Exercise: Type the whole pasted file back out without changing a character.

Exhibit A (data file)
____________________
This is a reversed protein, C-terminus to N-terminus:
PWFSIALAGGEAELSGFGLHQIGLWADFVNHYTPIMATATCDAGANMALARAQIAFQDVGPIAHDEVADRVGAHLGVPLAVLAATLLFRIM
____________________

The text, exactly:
This is a reversed protein, C-terminus to N-terminus:
PWFSIALAGGEAELSGFGLHQIGLWADFVNHYTPIMATATCDAGANMALARAQIAFQDVGPIAHDEVADRVGAHLGVPLAVLAATLLFRIM